The Caribbean nation of Haiti has descended into chaos following the assassination Wednesday of its president. 

A political crisis that developed over discussions about Jovenel Moise’s tenure, unfavorable economic conditions, the COVID-19 pandemic and the country’s increasing security problem stand out as the main reasons for the current instability.

As Haiti nears a plebiscite for constitutional amendments and presidential and parliamentary elections to be held on Sept. 26 to alleviate the soaring tensions in the country, the public remains hesitant to go to the polls over security concerns.

Violence surges as gangs take control

According to a report by the UN Children’s Fund (UNICEF) released on June 15, nearly 8,500 women and children have left their homes over the past two weeks due to escalating tensions between deadly gangs in the capital Port-au-Prince.

The report said people who had to abandon their homes took shelter in temporary places such as gyms and are in need of food, clean water, clothing and blankets.

UN data also showed that approximately 14,000 people had to abandon their homes in the last nine months as gangs took control over some regions of the country.

Pierre Esperance, executive director of the National Human Rights Defence Network, has expressed concern over the surge of violence and warned that the situation would deteriorate if Moise continued in his duties.

Controversy over Moise’s tenure

Moise came to power after controversial presidential elections in Haiti in 2015. He had previously made investments in the fields of agriculture and industry in the country as a businessperson and served as the secretary general of the Chamber of Commerce and Industry of Haiti.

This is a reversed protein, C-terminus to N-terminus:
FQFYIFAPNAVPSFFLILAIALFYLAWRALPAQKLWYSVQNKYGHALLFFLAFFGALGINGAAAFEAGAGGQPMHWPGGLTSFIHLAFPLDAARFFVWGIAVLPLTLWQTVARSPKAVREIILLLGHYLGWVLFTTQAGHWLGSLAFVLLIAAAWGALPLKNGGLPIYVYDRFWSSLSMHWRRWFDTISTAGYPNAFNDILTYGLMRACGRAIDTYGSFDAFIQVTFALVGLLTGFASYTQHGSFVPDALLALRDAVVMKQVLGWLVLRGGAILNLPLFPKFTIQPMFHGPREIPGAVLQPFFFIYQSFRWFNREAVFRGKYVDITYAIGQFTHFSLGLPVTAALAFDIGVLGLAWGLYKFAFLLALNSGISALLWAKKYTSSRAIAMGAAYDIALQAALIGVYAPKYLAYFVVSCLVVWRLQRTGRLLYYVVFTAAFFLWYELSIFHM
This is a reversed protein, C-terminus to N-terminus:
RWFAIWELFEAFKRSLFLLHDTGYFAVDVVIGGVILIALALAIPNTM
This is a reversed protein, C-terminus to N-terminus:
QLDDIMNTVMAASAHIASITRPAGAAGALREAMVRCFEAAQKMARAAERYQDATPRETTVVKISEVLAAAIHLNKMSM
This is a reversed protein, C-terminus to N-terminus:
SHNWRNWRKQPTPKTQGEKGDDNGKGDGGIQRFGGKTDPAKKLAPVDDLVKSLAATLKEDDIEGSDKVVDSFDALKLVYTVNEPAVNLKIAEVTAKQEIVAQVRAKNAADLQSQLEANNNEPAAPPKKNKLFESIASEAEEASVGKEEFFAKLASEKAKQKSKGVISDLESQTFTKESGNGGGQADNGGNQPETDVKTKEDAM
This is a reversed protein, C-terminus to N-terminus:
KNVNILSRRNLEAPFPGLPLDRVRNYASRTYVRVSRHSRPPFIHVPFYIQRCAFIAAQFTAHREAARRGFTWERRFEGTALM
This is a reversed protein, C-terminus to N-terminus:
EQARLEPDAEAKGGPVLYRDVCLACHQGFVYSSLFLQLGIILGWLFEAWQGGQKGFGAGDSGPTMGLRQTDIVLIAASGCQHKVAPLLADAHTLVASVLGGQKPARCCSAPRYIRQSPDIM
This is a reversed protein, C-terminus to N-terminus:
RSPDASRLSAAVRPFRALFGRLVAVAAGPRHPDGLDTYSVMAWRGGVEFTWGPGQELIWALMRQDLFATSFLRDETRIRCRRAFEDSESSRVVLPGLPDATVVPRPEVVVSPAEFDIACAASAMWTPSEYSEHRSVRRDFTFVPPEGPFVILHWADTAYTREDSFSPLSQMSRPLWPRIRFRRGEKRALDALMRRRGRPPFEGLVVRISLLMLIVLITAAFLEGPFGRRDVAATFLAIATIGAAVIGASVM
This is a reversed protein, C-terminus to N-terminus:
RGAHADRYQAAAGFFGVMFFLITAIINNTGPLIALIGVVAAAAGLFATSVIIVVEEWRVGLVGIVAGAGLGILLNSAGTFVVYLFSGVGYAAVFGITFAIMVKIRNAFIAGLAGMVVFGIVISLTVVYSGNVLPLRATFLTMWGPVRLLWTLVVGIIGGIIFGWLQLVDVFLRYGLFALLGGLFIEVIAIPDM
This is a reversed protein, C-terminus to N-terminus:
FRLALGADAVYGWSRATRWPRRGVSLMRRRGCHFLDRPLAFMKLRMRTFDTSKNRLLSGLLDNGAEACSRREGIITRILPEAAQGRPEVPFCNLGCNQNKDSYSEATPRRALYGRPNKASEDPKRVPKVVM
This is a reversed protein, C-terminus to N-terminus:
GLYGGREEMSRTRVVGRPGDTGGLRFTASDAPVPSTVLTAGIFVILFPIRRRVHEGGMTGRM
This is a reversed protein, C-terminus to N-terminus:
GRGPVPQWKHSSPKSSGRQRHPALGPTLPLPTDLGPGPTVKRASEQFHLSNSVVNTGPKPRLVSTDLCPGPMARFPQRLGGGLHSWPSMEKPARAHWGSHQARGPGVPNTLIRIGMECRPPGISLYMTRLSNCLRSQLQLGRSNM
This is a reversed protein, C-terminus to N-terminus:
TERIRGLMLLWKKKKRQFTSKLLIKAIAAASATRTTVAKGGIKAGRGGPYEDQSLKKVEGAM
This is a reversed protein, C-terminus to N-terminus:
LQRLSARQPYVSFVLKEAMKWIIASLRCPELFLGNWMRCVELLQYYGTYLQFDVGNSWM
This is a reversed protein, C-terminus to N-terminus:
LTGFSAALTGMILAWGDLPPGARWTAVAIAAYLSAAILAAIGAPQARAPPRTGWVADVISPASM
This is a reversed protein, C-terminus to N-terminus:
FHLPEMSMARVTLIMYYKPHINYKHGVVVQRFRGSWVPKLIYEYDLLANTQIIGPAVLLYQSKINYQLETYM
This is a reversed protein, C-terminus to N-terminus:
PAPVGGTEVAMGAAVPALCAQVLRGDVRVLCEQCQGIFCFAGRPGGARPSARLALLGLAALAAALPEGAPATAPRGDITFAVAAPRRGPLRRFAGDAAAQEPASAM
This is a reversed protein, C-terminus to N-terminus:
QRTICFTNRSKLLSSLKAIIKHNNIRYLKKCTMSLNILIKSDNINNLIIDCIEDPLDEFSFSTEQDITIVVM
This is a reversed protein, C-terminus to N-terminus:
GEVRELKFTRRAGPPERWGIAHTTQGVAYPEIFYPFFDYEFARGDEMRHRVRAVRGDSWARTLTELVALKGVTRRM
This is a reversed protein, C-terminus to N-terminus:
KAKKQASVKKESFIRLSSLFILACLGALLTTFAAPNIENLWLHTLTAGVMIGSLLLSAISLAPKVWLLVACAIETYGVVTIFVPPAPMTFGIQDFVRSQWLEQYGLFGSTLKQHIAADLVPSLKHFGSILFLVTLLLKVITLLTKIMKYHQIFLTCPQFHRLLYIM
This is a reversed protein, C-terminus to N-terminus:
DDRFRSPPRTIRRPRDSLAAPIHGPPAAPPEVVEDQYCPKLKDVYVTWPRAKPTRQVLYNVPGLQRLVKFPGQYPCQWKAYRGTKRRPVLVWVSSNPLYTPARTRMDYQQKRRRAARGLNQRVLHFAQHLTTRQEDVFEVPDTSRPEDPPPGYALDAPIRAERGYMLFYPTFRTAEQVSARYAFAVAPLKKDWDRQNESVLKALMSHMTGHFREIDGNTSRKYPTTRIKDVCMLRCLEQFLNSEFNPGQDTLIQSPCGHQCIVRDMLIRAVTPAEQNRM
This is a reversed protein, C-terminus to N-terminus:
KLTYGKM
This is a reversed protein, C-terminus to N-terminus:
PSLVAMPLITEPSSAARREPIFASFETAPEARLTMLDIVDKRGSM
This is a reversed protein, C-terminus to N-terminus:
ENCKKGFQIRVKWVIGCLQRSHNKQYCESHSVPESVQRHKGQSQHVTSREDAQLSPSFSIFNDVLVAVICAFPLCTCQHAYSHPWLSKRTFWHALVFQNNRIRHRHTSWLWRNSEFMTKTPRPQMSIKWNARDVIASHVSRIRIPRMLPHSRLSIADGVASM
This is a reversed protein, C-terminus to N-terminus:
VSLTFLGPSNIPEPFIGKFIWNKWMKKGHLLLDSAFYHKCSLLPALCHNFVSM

Encouraged by former President Michel Martelly, Moise became a candidate in 2015 for the liberal-leaning Tet Kale Party, which was formed by Martelly.

Moise finished first in the polls, receiving 32.8% of the vote in the first round, in which as many as 54 candidates competed, according to the official results.

However, some exit polls showing fewer votes for Moise caused controversy in the country, which prevented the holding of the second round of elections.

He won the next elections in 2016 in the first round, receiving 55.67% of the vote, and held the post of president for a year temporarily due to the controversies and started his duties officially in February 2017.

Consequently, whereas Moise claimed his tenure was supposed to end in February 2022, opposition parties argued that he should have left office in February this year.

Haiti has endured decades of political upheaval, poverty and a devastating earthquake in 2010 and remains highly vulnerable to natural hazards — mainly hurricanes, floods and earthquakes.

The tiny Caribbean island of nearly 12 million people has been hit hard by an economic crisis exacerbated by the coronavirus outbreak as the country is one of the poorest nations in the Western Hemisphere.

During Moise’s presidency, the daily income of nearly 60% of the population fell below $2.

Tensions began rising due to the economic and political crises as well as the security and health problems escalated by the COVID-19 pandemic.

The opposition in Haiti accused Moise of attempting to consolidate his power by restricting the powers of the courts overseeing the actions of the government and by establishing an intelligence agency acting under him.

Moise was assassinated at his residence by unidentified gunmen.

First lady Martine Moise was wounded in the incident, which occurred around 1 a.m. local time (0500GMT), and later taken to a hospital for treatment.

*Writing by Dilan Pamuk in Ankara

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